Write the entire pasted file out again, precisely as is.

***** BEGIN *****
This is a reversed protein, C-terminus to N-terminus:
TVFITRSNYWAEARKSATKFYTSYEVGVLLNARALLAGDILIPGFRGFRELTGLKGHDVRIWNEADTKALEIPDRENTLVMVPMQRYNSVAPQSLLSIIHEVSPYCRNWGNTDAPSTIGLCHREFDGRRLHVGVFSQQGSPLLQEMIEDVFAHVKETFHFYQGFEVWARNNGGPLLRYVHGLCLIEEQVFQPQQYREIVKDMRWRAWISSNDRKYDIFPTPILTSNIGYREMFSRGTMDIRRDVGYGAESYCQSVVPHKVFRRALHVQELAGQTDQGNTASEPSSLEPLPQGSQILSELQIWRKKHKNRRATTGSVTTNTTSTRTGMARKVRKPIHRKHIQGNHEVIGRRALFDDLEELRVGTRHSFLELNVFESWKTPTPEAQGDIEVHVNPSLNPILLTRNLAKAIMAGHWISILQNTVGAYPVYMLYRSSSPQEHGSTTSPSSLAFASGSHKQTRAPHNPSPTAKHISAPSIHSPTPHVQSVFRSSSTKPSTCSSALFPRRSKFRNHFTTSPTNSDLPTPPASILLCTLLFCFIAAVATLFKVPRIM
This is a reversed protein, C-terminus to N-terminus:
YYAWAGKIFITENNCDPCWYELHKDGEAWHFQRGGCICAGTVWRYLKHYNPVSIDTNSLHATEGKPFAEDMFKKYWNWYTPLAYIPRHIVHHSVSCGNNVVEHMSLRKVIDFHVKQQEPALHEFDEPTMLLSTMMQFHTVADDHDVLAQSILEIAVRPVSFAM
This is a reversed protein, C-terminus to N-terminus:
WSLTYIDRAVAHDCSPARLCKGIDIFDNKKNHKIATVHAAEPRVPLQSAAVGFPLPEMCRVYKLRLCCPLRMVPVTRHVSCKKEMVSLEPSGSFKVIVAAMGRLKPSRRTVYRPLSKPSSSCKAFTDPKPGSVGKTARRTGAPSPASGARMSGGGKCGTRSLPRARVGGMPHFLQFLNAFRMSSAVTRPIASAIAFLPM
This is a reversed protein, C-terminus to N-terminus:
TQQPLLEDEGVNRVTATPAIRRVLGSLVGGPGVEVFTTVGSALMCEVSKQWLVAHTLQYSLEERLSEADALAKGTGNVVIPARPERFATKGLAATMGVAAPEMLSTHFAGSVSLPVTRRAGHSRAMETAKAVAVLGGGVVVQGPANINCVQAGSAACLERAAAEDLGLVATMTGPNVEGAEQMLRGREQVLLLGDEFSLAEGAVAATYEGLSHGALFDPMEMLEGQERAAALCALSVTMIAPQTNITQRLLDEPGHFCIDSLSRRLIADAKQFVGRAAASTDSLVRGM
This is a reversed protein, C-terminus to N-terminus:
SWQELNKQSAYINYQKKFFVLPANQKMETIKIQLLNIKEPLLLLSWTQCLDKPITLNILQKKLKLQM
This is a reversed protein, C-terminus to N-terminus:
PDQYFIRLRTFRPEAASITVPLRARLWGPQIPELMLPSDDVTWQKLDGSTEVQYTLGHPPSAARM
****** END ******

This is a reversed protein, C-terminus to N-terminus:
TVFITRSNYWAEARKSATKFYTSYEVGVLLNARALLAGDILIPGFRGFRELTGLKGHDVRIWNEADTKALEIPDRENTLVMVPMQRYNSVAPQSLLSIIHEVSPYCRNWGNTDAPSTIGLCHREFDGRRLHVGVFSQQGSPLLQEMIEDVFAHVKETFHFYQGFEVWARNNGGPLLRYVHGLCLIEEQVFQPQQYREIVKDMRWRAWISSNDRKYDIFPTPILTSNIGYREMFSRGTMDIRRDVGYGAESYCQSVVPHKVFRRALHVQELAGQTDQGNTASEPSSLEPLPQGSQILSELQIWRKKHKNRRATTGSVTTNTTSTRTGMARKVRKPIHRKHIQGNHEVIGRRALFDDLEELRVGTRHSFLELNVFESWKTPTPEAQGDIEVHVNPSLNPILLTRNLAKAIMAGHWISILQNTVGAYPVYMLYRSSSPQEHGSTTSPSSLAFASGSHKQTRAPHNPSPTAKHISAPSIHSPTPHVQSVFRSSSTKPSTCSSALFPRRSKFRNHFTTSPTNSDLPTPPASILLCTLLFCFIAAVATLFKVPRIM
This is a reversed protein, C-terminus to N-terminus:
YYAWAGKIFITENNCDPCWYELHKDGEAWHFQRGGCICAGTVWRYLKHYNPVSIDTNSLHATEGKPFAEDMFKKYWNWYTPLAYIPRHIVHHSVSCGNNVVEHMSLRKVIDFHVKQQEPALHEFDEPTMLLSTMMQFHTVADDHDVLAQSILEIAVRPVSFAM
This is a reversed protein, C-terminus to N-terminus:
WSLTYIDRAVAHDCSPARLCKGIDIFDNKKNHKIATVHAAEPRVPLQSAAVGFPLPEMCRVYKLRLCCPLRMVPVTRHVSCKKEMVSLEPSGSFKVIVAAMGRLKPSRRTVYRPLSKPSSSCKAFTDPKPGSVGKTARRTGAPSPASGARMSGGGKCGTRSLPRARVGGMPHFLQFLNAFRMSSAVTRPIASAIAFLPM
This is a reversed protein, C-terminus to N-terminus:
TQQPLLEDEGVNRVTATPAIRRVLGSLVGGPGVEVFTTVGSALMCEVSKQWLVAHTLQYSLEERLSEADALAKGTGNVVIPARPERFATKGLAATMGVAAPEMLSTHFAGSVSLPVTRRAGHSRAMETAKAVAVLGGGVVVQGPANINCVQAGSAACLERAAAEDLGLVATMTGPNVEGAEQMLRGREQVLLLGDEFSLAEGAVAATYEGLSHGALFDPMEMLEGQERAAALCALSVTMIAPQTNITQRLLDEPGHFCIDSLSRRLIADAKQFVGRAAASTDSLVRGM
This is a reversed protein, C-terminus to N-terminus:
SWQELNKQSAYINYQKKFFVLPANQKMETIKIQLLNIKEPLLLLSWTQCLDKPITLNILQKKLKLQM
This is a reversed protein, C-terminus to N-terminus:
PDQYFIRLRTFRPEAASITVPLRARLWGPQIPELMLPSDDVTWQKLDGSTEVQYTLGHPPSAARM